Members of the West Montgomery County Citizens Association ended their Oct. 9 meeting with a sigh of relief.
The provisions of the Potomac Subregion Master Plan would not be changed or greatly impacted by proposed changes to the Montgomery County zoning code.
“This was good, it sounds like they are sticking to the Master Plan,” Rockville resident Susanne Lee said at the end of the meeting. “We were worried.”
Planning Coordinator Pamela Dunn and Planning Supervisor Joshua Sloan with the Maryland National Capital Park and Planning Commission, presented an overview of changes to the code and answered questions specific to the Potomac community.
“We tried to stay true to the original code,” Dunn said. “We [mostly] consolidated it to make it easier to use.”
According to its website, the citizens’ association represents the area following the Potomac River from the Capital Beltway to Pennyfield Lock and spreads out to include “the one-acre and two-acre zoned areas (RE-2 and RE-1) between the Muddy Branch on the west and the Bucks Branch and Cabin John Creek on the east, along with the quarter-acre zoned areas (R-200) encompassed by those streams.”
The area is a Green Wedge, designated in 1964, as a conservation area protecting the Agricultural Reserve and the region’s water supply, most of which comes from the Potomac River.
Ginny Barnes, association president, said most of the citizens working on the zoning rewrite were from denser communities and it was important to learn how the new code would impact the WMCCA community.
“I feel better,” Barnes said after the meeting.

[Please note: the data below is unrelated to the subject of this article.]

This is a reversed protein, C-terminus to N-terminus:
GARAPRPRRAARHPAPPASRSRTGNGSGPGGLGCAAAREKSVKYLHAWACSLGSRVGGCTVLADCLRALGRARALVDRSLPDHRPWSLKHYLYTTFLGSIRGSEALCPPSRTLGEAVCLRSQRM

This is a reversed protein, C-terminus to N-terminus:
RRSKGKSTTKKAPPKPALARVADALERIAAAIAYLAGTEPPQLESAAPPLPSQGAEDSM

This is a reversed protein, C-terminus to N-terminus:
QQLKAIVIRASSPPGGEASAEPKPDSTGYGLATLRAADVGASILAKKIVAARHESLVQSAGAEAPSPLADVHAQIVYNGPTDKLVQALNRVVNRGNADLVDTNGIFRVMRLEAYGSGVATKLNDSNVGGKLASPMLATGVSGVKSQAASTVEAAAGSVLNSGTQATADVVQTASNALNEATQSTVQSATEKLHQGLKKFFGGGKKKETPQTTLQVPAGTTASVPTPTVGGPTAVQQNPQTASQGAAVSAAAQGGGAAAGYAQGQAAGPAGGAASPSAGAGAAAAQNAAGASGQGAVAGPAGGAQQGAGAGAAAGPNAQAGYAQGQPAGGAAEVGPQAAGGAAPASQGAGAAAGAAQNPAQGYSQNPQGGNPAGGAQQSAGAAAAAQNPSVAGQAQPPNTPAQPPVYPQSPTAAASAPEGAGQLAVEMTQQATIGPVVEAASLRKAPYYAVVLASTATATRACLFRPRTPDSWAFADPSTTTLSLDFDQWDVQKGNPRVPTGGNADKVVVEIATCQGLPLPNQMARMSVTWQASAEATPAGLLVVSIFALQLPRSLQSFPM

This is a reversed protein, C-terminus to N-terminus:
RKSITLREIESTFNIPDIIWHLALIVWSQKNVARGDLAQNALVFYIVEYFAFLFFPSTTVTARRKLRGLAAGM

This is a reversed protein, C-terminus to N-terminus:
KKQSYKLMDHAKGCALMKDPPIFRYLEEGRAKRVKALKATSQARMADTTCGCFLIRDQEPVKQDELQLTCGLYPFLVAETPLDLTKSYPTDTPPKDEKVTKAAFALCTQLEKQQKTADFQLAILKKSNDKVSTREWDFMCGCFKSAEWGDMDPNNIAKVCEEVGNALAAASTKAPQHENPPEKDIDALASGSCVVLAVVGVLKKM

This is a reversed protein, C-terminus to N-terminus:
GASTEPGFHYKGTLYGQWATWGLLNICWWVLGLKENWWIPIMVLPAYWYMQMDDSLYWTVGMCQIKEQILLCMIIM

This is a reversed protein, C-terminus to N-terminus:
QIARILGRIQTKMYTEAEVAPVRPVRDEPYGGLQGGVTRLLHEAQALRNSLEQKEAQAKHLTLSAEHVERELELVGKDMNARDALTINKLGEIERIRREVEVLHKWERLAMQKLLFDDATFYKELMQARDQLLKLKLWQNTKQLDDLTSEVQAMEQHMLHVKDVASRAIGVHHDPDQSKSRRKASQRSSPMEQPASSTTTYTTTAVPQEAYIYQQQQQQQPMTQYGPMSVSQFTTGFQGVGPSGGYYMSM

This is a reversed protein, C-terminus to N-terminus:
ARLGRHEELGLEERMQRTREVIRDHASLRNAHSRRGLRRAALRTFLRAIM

Still, she would like to have a “second opinion,” a wrap-up of the changes from someone not with the Park and Planning Commission.
“I’d like to hear a discussion [that] involves people who have followed it more closely.”
The zoning code, which controls most aspects of property development in the county, has not been comprehensively rewritten in over 30 years, according the Montgomery County website. The Revised Preliminary Planning, Housing, and Economic Development (PHED) committee draft of the zoning code text and map is expected to be released on Oct. 11 and posted on the county website.
Dunn said the rewrite was undertaken to modernize the code by consolidating uses and zones, simplifying the document, which over the years has expanded and made more difficult to understand by the addition of footnotes to the original, and clarifying it to make the review process easier to understand. According to the website, the changes are to “accommodate the most ideal future development.”
“As our road, forest conservation, and stormwater rules have evolved, our zoning ordinance has not kept up,” the Montgomery Planning website says. “In basic sustainability terms, our zoning ordinance has rules that not only encourage sprawl into our greenfields and residential neighborhoods, but foster it by not allowing mixed-use, compact development in targeted locations.”
New regulations will help prevent sprawl and encourage a greener county.
On Nov. 12 and 14, the full County Council will hold public hearings to hear feedback on the draft. The hearings will be held at 7:30 p.m. at the Council Office Building, 100 Maryland Ave., Rockville.
Citizens wishing to testify at the public hearing should call 240-777-7803 by 5 p.m. on Monday, Nov. 11.
“As the county grows, changes have to be made,” Dunn said.